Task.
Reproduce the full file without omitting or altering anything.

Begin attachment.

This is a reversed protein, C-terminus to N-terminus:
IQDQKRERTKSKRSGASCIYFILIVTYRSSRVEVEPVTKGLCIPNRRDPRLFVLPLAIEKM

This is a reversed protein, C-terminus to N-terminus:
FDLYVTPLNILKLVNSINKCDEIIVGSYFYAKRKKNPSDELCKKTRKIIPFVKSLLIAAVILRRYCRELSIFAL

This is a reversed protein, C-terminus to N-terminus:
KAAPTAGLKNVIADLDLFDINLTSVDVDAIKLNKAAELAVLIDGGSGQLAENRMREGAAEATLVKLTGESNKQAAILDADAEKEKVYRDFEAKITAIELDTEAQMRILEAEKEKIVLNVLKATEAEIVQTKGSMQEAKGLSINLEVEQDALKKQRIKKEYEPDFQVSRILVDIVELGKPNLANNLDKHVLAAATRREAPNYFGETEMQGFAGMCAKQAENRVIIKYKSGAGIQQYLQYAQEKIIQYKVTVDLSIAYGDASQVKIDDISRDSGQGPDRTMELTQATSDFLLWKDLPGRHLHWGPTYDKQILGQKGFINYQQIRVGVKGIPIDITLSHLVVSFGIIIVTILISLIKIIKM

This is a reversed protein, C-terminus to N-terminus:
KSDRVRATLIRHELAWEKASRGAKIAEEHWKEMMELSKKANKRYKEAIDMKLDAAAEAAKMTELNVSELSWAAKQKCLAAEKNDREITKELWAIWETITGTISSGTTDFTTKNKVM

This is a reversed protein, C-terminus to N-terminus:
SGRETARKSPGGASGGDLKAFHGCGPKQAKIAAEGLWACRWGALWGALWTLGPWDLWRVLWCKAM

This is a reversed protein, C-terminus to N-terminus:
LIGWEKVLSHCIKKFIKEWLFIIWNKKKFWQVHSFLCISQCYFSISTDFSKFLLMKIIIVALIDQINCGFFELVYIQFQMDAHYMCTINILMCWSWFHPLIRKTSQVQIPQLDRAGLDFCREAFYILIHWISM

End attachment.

This is a reversed protein, C-terminus to N-terminus:
IQDQKRERTKSKRSGASCIYFILIVTYRSSRVEVEPVTKGLCIPNRRDPRLFVLPLAIEKM

This is a reversed protein, C-terminus to N-terminus:
FDLYVTPLNILKLVNSINKCDEIIVGSYFYAKRKKNPSDELCKKTRKIIPFVKSLLIAAVILRRYCRELSIFAL

This is a reversed protein, C-terminus to N-terminus:
KAAPTAGLKNVIADLDLFDINLTSVDVDAIKLNKAAELAVLIDGGSGQLAENRMREGAAEATLVKLTGESNKQAAILDADAEKEKVYRDFEAKITAIELDTEAQMRILEAEKEKIVLNVLKATEAEIVQTKGSMQEAKGLSINLEVEQDALKKQRIKKEYEPDFQVSRILVDIVELGKPNLANNLDKHVLAAATRREAPNYFGETEMQGFAGMCAKQAENRVIIKYKSGAGIQQYLQYAQEKIIQYKVTVDLSIAYGDASQVKIDDISRDSGQGPDRTMELTQATSDFLLWKDLPGRHLHWGPTYDKQILGQKGFINYQQIRVGVKGIPIDITLSHLVVSFGIIIVTILISLIKIIKM

This is a reversed protein, C-terminus to N-terminus:
KSDRVRATLIRHELAWEKASRGAKIAEEHWKEMMELSKKANKRYKEAIDMKLDAAAEAAKMTELNVSELSWAAKQKCLAAEKNDREITKELWAIWETITGTISSGTTDFTTKNKVM

This is a reversed protein, C-terminus to N-terminus:
SGRETARKSPGGASGGDLKAFHGCGPKQAKIAAEGLWACRWGALWGALWTLGPWDLWRVLWCKAM

This is a reversed protein, C-terminus to N-terminus:
LIGWEKVLSHCIKKFIKEWLFIIWNKKKFWQVHSFLCISQCYFSISTDFSKFLLMKIIIVALIDQINCGFFELVYIQFQMDAHYMCTINILMCWSWFHPLIRKTSQVQIPQLDRAGLDFCREAFYILIHWISM